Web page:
FIORE v. WHITE
William Fiore and his co-defendant, David Scarpone, were convicted of operating a hazardous waste facility without a permit in violation of Pennsylvania State law after deliberately altering a monitoring pipe. Fiore appealed his conviction to the Pennsylvania Superior Court, which affirmed the conviction. The Pennsylvania Supreme Court then denied further review of Fiore's case, and his conviction became final. Scarpone appealed his conviction to the Pennsylvania Commonwealth Court, which noted the existence of a "valid permit" and set aside the conviction. On appeal, the Pennsylvania Supreme Court agreed and found that Scarpone's conduct did not constitute the operation of the facility without a permit because the law Fiore and Scarpone were convicted under does not apply to those who possess a permit but deviate radically from the permit's terms. Fiore had asked the Pennsylvania Supreme Court to review his case after it had agreed to review Scarpone's case and twice more after it decided Scarpone. The court denied Fiore's requests. Ultimately, Fiore sought federal habeas relief, arguing that the U.S. Constitution required that his conviction be set aside because his conduct was not criminal under the statutory section charged. The District Court granted his petition. In reversing, the Court of Appeals concluded that state courts have no obligation to apply their decisions retroactively.
Should federal habeas corpus relief be extended to protect a defendant whose conviction was upheld even though his co-defendant's conviction under the same law was invalidated after a state court ruled that he had been prosecuted under the wrong law? Does the Fourteenth Amendment's Due Process Clause require that the defendant's conviction be set aside?
Legal provision: Due Process
The questions were left pending. In a unanimous opinion delivered by Justice Stephen G. Breyer, the Court certified to the Pennsylvania Supreme Court the question whether the court's interpretation of the statute set forth in Scarpone's case stated the correct interpretation of Pennsylvania law on the date which Fiore's conviction became final. The Court also reserved judgment and further proceedings in the case pending a response by the Pennsylvania Supreme Court. Justice Breyer wrote for the Court that "the answer to this question will help determine the proper state-law predicate for our determination of the federal constitutional questions raised in this case."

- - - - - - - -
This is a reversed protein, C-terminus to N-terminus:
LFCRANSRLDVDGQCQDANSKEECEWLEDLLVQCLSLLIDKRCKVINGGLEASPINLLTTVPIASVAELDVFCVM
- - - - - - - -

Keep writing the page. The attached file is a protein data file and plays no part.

Argument of James B. Lieber
Chief Justice Rehnquist: We'll hear argument first this morning in No. 98-942, William Fiore v. Gregory White.
Mr. Lieber: Mr. Chief Justice, and may it please the Court:
For 24 years I have practiced in the Pennsylvania courts.
In case after case, our judges follow the law and apply the Constitution.
When there is a mistake or a miscarriage, there is a necessary corrective, as there was in the case of Mr. Scarpone, my client's co-defendant.
Like his co-defendant, Mr. Fiore was and is factually and legally innocent of a crime which has only two elements and is plainly understood from the reading of the statute.
Those elements are operating a waste disposal facility and doing it without first having a license.
Justice O'Connor: Well, Mr. Lieber, I suppose that the highest court of Pennsylvania has determined that at the time he committed the offense, it was an offense and that they later interpreted the statute, but didn't give it retroactive effect.
Is that what they've done?
Mr. Lieber: Respectfully, I'd have to disagree, Justice O'Connor.
What the Supreme Court of Pennsylvania did was deny a writ for allowance of appeal on the same basis that this Court denies a writ for certiorari.
Justice O'Connor: Well, the court had three different opportunities to take up Mr. Fiore's case presumably.
Mr. Lieber: Presumably that's correct.
However, no inference can be drawn from their failure to take jurisdiction under king's bench powers, which is an emergency writ, or from not hearing the case in a certiorari-like situation that mirrors your very rules.
Justice Scalia: Well, but the case became final if they took... did not take it on certiorari.
The fact is your client has been convicted, finally convicted, by the Pennsylvania State courts of being guilty of this crime.
Isn't that... isn't that correct?
Mr. Lieber: My client's conviction is, in fact, final.
However, Mr. Justice Scalia, the problem with that is that the Pennsylvania courts did not apply the law of the Pennsylvania statute which, as this Court held in Rivers v. Roadway Express and recently in the Bousley case, is... is from the time of an action what the highest court of... of the State says it is.
That's been the...
Justice Ginsburg: Mr. Lieber, in light of what you've just said and in Justice... in light of Justice O'Connor's question, would your position be different if the Pennsylvania Supreme Court had, indeed, held that the law was as the lower courts thought it was; that is, even if you had a permit, if you flagrantly violated it, it was as though you had none?
Suppose that was the Pennsylvania Supreme Court's precedent and then in Scarpone's case, the Supreme Court overruled that precedent.